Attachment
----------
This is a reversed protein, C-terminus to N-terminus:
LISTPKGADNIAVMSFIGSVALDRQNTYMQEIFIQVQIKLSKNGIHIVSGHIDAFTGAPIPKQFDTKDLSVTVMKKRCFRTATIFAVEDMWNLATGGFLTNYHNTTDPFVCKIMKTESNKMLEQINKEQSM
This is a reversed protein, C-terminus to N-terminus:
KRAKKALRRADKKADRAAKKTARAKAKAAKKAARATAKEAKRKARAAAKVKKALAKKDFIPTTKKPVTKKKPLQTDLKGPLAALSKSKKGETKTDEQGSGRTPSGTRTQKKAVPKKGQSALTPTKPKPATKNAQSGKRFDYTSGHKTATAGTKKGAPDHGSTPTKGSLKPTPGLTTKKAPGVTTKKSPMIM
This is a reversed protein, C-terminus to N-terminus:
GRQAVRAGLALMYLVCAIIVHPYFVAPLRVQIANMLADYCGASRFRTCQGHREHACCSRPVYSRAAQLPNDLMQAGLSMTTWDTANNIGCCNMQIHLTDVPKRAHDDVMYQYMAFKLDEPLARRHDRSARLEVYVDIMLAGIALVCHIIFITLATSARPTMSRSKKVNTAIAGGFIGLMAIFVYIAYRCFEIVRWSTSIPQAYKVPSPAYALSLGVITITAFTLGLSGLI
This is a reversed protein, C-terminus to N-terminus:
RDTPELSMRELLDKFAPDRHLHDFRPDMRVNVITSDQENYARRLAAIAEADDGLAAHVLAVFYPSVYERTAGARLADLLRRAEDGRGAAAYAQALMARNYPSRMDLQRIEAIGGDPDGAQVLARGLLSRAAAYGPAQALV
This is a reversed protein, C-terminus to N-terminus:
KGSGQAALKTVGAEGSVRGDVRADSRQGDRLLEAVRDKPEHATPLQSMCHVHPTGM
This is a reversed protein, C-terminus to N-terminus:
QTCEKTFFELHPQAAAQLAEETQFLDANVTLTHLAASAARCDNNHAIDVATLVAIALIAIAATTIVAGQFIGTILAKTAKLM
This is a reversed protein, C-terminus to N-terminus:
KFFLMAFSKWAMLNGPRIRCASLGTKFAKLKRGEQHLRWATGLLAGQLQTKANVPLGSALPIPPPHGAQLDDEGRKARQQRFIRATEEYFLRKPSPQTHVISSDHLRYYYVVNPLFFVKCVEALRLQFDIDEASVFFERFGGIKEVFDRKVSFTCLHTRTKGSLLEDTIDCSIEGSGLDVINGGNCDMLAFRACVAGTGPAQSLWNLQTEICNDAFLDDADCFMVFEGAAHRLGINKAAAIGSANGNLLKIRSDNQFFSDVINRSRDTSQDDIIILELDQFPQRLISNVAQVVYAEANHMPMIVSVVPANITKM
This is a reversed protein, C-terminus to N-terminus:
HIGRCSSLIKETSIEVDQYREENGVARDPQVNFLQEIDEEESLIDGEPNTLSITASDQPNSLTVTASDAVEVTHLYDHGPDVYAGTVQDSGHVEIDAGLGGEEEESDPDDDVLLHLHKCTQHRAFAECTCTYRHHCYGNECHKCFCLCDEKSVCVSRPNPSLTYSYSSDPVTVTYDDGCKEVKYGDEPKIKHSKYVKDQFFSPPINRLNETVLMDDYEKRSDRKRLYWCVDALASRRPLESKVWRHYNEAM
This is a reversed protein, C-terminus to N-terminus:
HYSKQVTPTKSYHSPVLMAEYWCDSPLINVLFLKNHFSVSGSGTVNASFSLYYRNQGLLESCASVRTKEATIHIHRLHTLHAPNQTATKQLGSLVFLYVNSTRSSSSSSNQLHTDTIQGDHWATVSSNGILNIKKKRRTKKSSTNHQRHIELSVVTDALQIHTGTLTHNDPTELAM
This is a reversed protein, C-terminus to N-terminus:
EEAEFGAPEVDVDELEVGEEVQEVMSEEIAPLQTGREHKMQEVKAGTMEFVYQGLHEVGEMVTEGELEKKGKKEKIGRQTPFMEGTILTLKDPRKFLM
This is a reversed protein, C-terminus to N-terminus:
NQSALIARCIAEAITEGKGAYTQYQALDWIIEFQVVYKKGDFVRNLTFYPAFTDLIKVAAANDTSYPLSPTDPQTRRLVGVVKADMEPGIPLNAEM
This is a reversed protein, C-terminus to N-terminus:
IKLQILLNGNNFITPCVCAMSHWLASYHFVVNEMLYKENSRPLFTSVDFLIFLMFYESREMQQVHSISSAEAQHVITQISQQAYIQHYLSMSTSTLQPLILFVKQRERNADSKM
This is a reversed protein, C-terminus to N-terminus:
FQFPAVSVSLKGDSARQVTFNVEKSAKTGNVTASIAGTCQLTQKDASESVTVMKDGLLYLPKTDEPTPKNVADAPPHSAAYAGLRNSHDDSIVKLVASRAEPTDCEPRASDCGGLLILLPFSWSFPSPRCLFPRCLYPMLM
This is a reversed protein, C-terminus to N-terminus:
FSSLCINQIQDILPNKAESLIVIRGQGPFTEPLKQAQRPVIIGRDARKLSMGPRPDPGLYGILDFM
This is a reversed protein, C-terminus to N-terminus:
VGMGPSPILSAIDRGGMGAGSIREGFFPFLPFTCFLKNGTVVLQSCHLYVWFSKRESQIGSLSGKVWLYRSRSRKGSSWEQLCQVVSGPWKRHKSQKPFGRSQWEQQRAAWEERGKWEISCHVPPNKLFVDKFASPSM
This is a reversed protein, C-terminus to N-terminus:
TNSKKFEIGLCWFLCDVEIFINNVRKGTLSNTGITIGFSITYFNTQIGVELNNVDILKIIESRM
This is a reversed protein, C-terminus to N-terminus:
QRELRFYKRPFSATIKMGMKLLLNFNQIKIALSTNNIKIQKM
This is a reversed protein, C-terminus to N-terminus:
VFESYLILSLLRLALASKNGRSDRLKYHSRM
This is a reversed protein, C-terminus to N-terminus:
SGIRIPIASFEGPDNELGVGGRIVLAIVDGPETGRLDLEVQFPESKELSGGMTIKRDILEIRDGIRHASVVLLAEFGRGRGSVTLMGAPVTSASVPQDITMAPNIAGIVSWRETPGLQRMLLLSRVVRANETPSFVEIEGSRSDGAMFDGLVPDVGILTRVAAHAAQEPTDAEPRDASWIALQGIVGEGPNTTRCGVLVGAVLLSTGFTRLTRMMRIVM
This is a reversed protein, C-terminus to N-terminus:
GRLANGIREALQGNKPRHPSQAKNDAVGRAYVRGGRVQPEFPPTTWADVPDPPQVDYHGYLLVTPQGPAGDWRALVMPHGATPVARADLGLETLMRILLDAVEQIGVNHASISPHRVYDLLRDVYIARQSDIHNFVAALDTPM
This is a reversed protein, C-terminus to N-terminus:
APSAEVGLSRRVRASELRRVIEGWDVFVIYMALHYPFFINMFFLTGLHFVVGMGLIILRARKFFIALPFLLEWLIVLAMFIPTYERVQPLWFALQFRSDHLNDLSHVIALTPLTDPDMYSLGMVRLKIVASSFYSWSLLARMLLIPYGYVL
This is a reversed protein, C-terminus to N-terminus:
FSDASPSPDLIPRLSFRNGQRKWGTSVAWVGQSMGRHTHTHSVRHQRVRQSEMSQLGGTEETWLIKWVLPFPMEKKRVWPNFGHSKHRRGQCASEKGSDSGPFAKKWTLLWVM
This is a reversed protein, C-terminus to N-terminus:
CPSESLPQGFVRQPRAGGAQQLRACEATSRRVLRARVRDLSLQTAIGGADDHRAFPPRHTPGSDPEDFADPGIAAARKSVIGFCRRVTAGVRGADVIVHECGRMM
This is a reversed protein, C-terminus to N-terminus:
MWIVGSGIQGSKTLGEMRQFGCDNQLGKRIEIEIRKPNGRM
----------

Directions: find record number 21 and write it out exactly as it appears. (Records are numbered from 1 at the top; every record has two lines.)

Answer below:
This is a reversed protein, C-terminus to N-terminus:
APSAEVGLSRRVRASELRRVIEGWDVFVIYMALHYPFFINMFFLTGLHFVVGMGLIILRARKFFIALPFLLEWLIVLAMFIPTYERVQPLWFALQFRSDHLNDLSHVIALTPLTDPDMYSLGMVRLKIVASSFYSWSLLARMLLIPYGYVL